Data_Sheet_1_Transcriptional Profiles of California Sea Lion Peripheral NK and CD+8 T Cells Reflect Ecological Regionalization and Infection by Oncoge.PDF (5.77 MB)
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Data_Sheet_1_Transcriptional Profiles of California Sea Lion Peripheral NK and CD+8 T Cells Reflect Ecological Regionalization and Infection by Oncogenic Viruses.PDF

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posted on 12.03.2019, 04:36 authored by Ignacio Peñín, Mónica E. Figueroa-Cabañas, Fabiola Guerrero-de la Rosa, Luis A. Soto-García, Roberto Álvarez-Martínez, Adriana Flores-Morán, Karina Acevedo-Whitehouse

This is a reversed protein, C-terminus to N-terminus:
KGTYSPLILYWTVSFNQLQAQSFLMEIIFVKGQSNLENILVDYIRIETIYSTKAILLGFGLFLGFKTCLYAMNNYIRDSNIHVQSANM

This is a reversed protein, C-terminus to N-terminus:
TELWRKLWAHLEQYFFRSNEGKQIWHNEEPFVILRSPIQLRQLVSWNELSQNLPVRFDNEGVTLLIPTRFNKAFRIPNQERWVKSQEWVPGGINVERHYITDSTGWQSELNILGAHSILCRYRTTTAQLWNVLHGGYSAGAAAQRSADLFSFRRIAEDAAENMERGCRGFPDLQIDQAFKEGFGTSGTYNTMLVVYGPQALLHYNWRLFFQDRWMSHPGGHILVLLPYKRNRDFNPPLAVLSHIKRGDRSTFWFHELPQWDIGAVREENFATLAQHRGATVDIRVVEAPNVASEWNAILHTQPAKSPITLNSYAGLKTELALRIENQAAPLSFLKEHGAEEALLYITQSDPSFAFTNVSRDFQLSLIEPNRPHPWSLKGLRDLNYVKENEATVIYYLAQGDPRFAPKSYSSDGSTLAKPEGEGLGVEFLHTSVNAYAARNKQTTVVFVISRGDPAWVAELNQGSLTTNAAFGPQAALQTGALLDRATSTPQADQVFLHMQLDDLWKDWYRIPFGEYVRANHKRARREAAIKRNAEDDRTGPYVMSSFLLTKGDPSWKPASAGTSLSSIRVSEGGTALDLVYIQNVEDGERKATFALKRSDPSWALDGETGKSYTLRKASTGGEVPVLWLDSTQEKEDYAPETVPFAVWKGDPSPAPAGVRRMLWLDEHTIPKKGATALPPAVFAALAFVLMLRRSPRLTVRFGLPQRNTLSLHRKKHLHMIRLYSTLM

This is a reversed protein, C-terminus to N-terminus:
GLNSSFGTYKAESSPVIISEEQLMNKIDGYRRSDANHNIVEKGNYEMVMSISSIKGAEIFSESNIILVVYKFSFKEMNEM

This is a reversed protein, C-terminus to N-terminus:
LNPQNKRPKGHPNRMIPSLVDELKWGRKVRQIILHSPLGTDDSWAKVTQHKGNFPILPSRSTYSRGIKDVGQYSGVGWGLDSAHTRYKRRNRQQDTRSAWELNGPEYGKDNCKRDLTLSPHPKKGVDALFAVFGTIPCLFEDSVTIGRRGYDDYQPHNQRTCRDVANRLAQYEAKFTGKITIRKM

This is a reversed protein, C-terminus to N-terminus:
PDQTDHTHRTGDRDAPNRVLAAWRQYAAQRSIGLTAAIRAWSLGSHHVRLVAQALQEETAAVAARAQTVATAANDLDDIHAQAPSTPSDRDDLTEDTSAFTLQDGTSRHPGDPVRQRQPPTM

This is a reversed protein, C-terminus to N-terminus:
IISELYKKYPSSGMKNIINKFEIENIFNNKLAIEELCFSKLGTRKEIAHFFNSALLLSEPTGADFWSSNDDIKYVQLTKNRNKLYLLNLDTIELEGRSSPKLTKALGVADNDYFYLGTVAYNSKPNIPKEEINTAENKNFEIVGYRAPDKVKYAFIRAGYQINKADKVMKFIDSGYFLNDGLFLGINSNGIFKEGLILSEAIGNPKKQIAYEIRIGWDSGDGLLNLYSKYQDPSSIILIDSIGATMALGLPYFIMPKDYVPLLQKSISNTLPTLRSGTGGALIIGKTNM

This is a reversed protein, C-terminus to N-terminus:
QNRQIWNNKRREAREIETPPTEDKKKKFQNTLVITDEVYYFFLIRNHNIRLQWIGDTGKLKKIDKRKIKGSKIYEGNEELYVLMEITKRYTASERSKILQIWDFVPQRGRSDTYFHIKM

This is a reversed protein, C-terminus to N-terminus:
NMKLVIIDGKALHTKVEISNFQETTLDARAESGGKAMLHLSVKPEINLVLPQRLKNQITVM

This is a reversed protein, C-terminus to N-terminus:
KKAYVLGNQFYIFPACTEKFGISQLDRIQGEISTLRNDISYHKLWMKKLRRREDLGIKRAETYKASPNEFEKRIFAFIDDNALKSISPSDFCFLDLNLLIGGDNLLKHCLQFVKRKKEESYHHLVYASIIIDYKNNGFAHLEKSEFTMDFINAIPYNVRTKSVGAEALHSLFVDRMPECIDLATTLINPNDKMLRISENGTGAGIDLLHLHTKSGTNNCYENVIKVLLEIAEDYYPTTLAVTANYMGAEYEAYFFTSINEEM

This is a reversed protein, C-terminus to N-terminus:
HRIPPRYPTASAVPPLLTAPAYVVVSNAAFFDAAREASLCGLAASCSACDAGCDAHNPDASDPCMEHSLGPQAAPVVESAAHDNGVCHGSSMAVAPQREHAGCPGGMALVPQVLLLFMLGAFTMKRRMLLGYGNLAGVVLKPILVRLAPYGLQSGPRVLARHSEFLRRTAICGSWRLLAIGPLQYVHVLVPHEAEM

The California sea lion is one of the few wild mammals prone to develop cancer, particularly urogenital carcinoma (UGC), whose prevalence is currently estimated at 25% of dead adult sea lions stranded along the California coastline. Genetic factors, viruses and organochlorines have been identified as factors that increase the risk of occurrence of this pathology. Given that no cases of UGC have as yet been reported for the species along its distribution in Mexican waters, the potential relevance of contaminants for the development of urogenital carcinoma is highlighted even more as blubber levels of organochlorines are more than two orders of magnitude lower in the Gulf of California and Mexican Pacific than in California. In vitro studies have shown that organochlorines can modulate anti-viral and tumor-surveillance activities of NK and cytotoxic T-cells of marine mammals, but little is known about the activity of these effectors in live, free-living sea lions. Here, we examine leukocyte transcriptional profiles of free-ranging adult California sea lions for eight genes (Eomes, Granzyme B, Perforin, Ly49, STAT1, Tbx21, GATA3, and FoxP3) selected for their key role in anti-viral and tumor-surveillance, and investigate patterns of transcription that could be indicative of differences in ecological variables and exposure to two oncogenic viruses: sea lion type one gammaherpesvirus (OtHV-1) and sea lion papillomavirus type 1 (ZcPV-1) and systemic inflammation. We observed regional differences in the expression of genes related to Th1 responses and immune modulation, and detected clear patterns of differential regulation of gene expression in sea lions infected by genital papillomavirus compared to those infected by genital gammaherpesvirus or for simultaneous infections, similar to what is known about herpesvirus and papillomavirus infections in humans. Our study is a first approach to profile the transcriptional patterns of key immune effectors of free-ranging California sea lions and their association with ecological regions and oncogenic viruses. The observed results add insight to our understanding of immune competence of marine mammals, and may help elucidate the marked difference in the number of cases of urogenital carcinoma in sea lions from US waters and other areas of their distribution.

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